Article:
Remarks on the Life and Writings of Daniel Webster of Massachusetts (Classic Reprint)
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Excerpt from Remarks on the Life and Writings of Daniel Webster of Massachusetts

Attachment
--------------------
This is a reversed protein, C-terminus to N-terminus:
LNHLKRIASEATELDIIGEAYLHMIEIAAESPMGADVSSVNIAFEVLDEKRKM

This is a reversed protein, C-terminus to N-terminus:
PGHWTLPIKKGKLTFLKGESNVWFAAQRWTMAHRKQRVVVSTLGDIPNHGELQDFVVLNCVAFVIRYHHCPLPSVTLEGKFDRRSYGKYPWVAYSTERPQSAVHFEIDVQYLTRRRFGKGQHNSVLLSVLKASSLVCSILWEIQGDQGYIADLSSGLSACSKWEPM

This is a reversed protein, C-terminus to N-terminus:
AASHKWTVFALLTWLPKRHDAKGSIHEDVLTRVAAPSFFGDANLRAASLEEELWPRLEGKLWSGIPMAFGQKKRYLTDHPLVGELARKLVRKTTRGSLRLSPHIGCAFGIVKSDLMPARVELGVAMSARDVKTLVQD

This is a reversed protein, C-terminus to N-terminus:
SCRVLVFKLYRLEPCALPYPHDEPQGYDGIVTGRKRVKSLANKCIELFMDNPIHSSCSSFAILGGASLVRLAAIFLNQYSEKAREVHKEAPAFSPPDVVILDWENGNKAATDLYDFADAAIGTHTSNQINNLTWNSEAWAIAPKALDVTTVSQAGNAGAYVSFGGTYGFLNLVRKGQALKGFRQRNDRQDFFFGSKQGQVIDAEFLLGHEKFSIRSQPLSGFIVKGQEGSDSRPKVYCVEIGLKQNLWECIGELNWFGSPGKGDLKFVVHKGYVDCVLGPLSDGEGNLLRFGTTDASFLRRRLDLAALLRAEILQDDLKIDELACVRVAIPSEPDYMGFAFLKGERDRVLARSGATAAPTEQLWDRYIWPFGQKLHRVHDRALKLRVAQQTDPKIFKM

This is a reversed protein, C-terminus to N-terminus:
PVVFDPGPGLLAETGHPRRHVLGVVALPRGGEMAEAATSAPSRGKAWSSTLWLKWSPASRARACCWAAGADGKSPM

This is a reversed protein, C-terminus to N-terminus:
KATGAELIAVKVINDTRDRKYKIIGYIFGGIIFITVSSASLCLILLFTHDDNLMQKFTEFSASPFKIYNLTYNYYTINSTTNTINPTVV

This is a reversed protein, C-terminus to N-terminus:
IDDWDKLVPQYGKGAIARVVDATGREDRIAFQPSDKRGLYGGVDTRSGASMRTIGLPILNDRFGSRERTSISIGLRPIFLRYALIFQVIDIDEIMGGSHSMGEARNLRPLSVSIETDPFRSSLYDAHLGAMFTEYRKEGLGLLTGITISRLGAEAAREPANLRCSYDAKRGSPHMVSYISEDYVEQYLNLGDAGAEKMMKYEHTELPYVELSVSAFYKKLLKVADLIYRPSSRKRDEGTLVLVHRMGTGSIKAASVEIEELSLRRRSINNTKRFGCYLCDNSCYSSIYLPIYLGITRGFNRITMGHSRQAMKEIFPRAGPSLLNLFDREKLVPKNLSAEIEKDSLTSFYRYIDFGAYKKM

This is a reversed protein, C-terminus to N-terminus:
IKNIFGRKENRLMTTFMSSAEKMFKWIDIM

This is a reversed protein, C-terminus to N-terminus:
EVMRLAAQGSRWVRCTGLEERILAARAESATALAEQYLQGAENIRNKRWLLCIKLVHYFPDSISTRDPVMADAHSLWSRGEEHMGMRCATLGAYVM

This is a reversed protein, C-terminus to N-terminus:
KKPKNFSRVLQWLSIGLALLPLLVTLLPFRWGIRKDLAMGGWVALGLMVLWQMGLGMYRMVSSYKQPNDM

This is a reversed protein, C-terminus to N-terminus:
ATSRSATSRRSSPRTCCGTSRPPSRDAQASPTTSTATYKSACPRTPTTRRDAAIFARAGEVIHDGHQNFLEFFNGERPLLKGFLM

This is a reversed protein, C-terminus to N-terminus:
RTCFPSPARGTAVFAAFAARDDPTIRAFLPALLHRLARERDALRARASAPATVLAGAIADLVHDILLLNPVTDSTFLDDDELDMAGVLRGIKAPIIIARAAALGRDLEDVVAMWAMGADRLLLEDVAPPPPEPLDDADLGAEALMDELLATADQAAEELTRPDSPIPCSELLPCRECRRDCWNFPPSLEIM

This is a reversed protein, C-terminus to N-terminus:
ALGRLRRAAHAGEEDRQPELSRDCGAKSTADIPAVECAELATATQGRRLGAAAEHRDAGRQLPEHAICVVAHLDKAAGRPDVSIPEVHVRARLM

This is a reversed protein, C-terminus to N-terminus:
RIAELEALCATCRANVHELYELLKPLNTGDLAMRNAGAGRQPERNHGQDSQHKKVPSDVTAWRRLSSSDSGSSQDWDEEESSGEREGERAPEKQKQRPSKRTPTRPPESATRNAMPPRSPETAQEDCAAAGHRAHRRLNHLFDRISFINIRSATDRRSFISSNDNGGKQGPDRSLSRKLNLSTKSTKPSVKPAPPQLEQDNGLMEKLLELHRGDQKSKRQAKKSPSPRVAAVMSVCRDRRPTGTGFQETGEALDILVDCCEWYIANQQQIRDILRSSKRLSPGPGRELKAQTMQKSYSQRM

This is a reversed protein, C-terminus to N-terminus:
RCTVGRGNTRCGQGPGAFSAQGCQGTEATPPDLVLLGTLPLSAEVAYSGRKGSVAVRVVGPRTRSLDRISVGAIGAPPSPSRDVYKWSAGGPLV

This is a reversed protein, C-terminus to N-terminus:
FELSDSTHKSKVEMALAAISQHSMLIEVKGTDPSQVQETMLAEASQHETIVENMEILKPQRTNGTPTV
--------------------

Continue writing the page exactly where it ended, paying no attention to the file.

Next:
In stating the nature Of the evil, after show by what means the paper of the state banks south of new-e and had become depreciated; he says, What still further increases the evil is, that this bank paper being the issue of very many institutions, situated in different parts Of the country, and possessing dif ferent degrees of credit, the depreciation has not been, and is not now, uniform throughout the United States. It is not the same at Baltimore as at Philadelphia, nor the same at Philadelphia as at new-york. In new-england, the banks havenot stopped payment in specie, and of course their paper has not been depressed at all. But the notes of banks which have ceased to pay specie, have nevertheless been, and still are, received for duties and taxes in the places where such banks exist. The consequence of all this is, that the people of the United States. Pay their duties and taxes in currencies of different values, in different places. In other words, taxes and duties are higher in some places than they are in others, by as much as the value of gold and silver is greater than the value of the several descrip tions of bank paper which are received by government. This difference in relation to the paper of the District where we now are, is twenty-five per cent. Taxes and duties, therefore, collected in Massachusetts, are one quarter higher than the taxes and duties which are collected, by virtue of the same laws, in the District of Colum bia. Pp. 233 - 4.
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